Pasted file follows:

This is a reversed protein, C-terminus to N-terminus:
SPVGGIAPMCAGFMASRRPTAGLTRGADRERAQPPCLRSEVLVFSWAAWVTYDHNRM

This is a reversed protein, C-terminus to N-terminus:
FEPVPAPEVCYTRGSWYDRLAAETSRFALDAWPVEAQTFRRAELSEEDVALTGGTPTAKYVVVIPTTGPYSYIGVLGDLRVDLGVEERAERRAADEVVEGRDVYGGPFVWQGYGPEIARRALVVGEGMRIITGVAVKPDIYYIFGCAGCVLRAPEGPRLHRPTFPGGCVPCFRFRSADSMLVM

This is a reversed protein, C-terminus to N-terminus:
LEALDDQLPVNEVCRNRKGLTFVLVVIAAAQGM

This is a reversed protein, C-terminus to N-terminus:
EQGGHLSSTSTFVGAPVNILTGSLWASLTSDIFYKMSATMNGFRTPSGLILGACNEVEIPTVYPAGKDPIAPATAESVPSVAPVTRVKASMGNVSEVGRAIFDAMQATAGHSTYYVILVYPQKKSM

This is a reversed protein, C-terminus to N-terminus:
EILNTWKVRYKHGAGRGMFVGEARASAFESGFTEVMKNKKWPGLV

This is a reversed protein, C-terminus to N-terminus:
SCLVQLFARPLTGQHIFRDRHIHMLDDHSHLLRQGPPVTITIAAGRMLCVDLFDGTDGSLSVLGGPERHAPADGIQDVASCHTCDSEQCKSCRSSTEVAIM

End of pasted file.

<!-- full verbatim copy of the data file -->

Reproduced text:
This is a reversed protein, C-terminus to N-terminus:
SPVGGIAPMCAGFMASRRPTAGLTRGADRERAQPPCLRSEVLVFSWAAWVTYDHNRM

This is a reversed protein, C-terminus to N-terminus:
FEPVPAPEVCYTRGSWYDRLAAETSRFALDAWPVEAQTFRRAELSEEDVALTGGTPTAKYVVVIPTTGPYSYIGVLGDLRVDLGVEERAERRAADEVVEGRDVYGGPFVWQGYGPEIARRALVVGEGMRIITGVAVKPDIYYIFGCAGCVLRAPEGPRLHRPTFPGGCVPCFRFRSADSMLVM

This is a reversed protein, C-terminus to N-terminus:
LEALDDQLPVNEVCRNRKGLTFVLVVIAAAQGM

This is a reversed protein, C-terminus to N-terminus:
EQGGHLSSTSTFVGAPVNILTGSLWASLTSDIFYKMSATMNGFRTPSGLILGACNEVEIPTVYPAGKDPIAPATAESVPSVAPVTRVKASMGNVSEVGRAIFDAMQATAGHSTYYVILVYPQKKSM

This is a reversed protein, C-terminus to N-terminus:
EILNTWKVRYKHGAGRGMFVGEARASAFESGFTEVMKNKKWPGLV

This is a reversed protein, C-terminus to N-terminus:
SCLVQLFARPLTGQHIFRDRHIHMLDDHSHLLRQGPPVTITIAAGRMLCVDLFDGTDGSLSVLGGPERHAPADGIQDVASCHTCDSEQCKSCRSSTEVAIM